I just took the stuff I needed and left the rest. The local Children's Hospice brought a van and took the lot - I did not have to pack anything, or check anything - they did it all - so it looks as though the answer is to check out local charities and see what answers you get.
    Good Luck
  12. maryjoan

    maryjoan Registered User

    Mar 25, 2017
    South of the Border
    And another thought......
    My MIL was moving house as she had been compulsorily purchased. She decided she was going to buy all new furniture etc with her money, and just lock the old house up and walk away....
    A great idea when you are starting a new life....
    My then husband went up the stairs and noticed that the carpet was rather bumpy. He checked underneath and from top to bottom the carpet was stuffed with £5 and £10 notes - she had forgotten about them.
    So worth checking unusual places just in case....
  13. Mydarlingdaughter

    Mydarlingdaughter Registered User

    Oct 25, 2019
    My Mum: Her house has been empty one year as she was admitted to hospitial and was assessed as not fit to return home. Eventually we were told she is to stay in the care home long term. Slowly going through cupboards and drawers, any indoor clothes, photos go to the care home. The care home seems to require huge amounts of clothes so better have the old clothes your dear one is familiar with and will respond well to. Also better than spending money on new clothes which may not be suitable to care home life.
    My view is everything is still her property but as she is not going home, cannot turn back time, she has no use for these things, they have no resell value, most are damaged in some way, or smell of mould, cannot stay where they are as eventually house needs to be sold, but cannot all go to care home either...
    She responds well to photos, gardening related items and craft things, even tho she can no longer do anything like that. She just sits. The problem is the clutter. The house is damp and smells bad so everything is contaminated by the bad smell of damp stake fags and mould. The room in the care home is nice but small and already looks cluttered with things. She said for the first time, last time I visited. "Its quite nice here..." high praise from someone who repeatedly said they would kill themself rather than go to a care home.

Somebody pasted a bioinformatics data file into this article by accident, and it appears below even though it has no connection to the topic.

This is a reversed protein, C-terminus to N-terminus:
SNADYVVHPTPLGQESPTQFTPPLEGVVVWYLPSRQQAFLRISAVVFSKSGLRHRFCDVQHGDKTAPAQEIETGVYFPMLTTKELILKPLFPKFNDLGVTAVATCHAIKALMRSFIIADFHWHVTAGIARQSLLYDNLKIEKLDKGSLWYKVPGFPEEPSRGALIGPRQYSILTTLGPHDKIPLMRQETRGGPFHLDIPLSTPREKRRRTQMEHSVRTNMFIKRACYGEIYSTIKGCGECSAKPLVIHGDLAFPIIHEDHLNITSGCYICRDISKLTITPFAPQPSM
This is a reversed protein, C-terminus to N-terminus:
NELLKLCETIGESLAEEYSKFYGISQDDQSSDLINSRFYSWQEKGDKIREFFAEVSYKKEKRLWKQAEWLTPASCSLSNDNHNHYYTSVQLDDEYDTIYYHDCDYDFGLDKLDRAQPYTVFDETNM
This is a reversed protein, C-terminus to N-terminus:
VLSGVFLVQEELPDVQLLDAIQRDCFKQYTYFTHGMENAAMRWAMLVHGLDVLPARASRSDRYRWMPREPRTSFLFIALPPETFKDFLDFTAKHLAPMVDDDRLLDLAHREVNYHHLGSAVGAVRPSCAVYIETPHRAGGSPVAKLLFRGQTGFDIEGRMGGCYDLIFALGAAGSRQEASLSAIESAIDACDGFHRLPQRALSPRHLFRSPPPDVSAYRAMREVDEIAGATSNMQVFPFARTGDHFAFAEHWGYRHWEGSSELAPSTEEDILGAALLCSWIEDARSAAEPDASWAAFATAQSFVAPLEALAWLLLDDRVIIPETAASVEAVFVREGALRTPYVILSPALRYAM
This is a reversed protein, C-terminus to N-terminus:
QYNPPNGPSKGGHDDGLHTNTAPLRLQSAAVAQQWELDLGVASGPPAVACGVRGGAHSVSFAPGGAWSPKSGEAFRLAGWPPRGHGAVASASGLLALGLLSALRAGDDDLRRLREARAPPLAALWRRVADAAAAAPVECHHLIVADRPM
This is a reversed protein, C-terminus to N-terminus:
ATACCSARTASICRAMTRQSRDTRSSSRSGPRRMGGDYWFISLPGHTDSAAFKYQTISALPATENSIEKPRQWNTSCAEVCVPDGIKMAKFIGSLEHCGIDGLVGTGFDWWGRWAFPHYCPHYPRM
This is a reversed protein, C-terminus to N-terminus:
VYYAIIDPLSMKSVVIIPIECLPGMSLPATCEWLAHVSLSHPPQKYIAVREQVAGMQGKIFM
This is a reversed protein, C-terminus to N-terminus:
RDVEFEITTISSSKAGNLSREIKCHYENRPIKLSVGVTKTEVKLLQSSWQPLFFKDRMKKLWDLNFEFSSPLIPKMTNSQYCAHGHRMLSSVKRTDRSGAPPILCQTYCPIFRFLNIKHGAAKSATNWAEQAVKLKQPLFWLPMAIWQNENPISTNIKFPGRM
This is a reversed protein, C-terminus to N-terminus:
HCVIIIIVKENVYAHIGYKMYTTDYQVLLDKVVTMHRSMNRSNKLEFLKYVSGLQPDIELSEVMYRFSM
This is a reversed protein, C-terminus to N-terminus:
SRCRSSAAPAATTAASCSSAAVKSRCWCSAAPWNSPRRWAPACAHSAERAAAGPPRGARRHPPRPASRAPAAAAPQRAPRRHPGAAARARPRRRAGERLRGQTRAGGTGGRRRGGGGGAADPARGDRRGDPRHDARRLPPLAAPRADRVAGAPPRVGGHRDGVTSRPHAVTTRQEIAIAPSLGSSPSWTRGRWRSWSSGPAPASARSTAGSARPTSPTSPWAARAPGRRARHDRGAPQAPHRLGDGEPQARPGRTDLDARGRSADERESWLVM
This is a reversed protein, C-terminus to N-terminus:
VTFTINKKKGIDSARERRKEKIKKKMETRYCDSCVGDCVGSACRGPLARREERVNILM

Definitely look for cash. Mum hid cash. I also found her engagement ring, which we thought had been lost. Family photos and diaries are another thing to look out for. Also heirlooms which would have little resale value.
    This bit is hard as some things could fetch a lot at auction?
    Aware you are looking for help with finding a home clearance or professional decluttering, so apologies if seems to be hijacking conversation. Its a very hard thing to have to do, but only needs to be done once. Once the clutter is gone you can decide which company or charity to take over.
    Take a trusted friend with you, they can hold the bin bag open for you to chuck the mouldy socks in.
  14. Champers

    Champers Registered User

    Jan 3, 2019
    Thank you for reviving this thread. We’re faced with clearing two houses at the moment and I hadn’t realised a charity would actually come in and take stuff. I would far rather a group like that benefitted than paying any old man with a van. We’re going to my mother’s tomorrow, which is a couple of hours, away to start day 3 of the sort out. Like so many other mentioned on here, she was a great squirreller. I don’t think I’ll need to buy cleaning products for years - there are shelves and shelves of bleaches sprays, powders etc. I’m know there will definitely cash but where that will be is anyone’s guess.
  15. Lirene

    Lirene Registered User

    Sep 15, 2019
    It is heartbreaking and you have my sympathy. It’s clearing out a life from someone still living. 11 + years on it still haunts me, but my mum is 96 and happy and oblivious in her care home.
    When someone dies it’s closure, it’s still not closure for me and never will be. My thoughts and prayers are with you and your family xx
  16. clarice2

    clarice2 Registered User

    Mar 13, 2016
    My dad hid over £2000 inside cushion covers. We had a skip to empty his bungalow and it was just luck that we found it.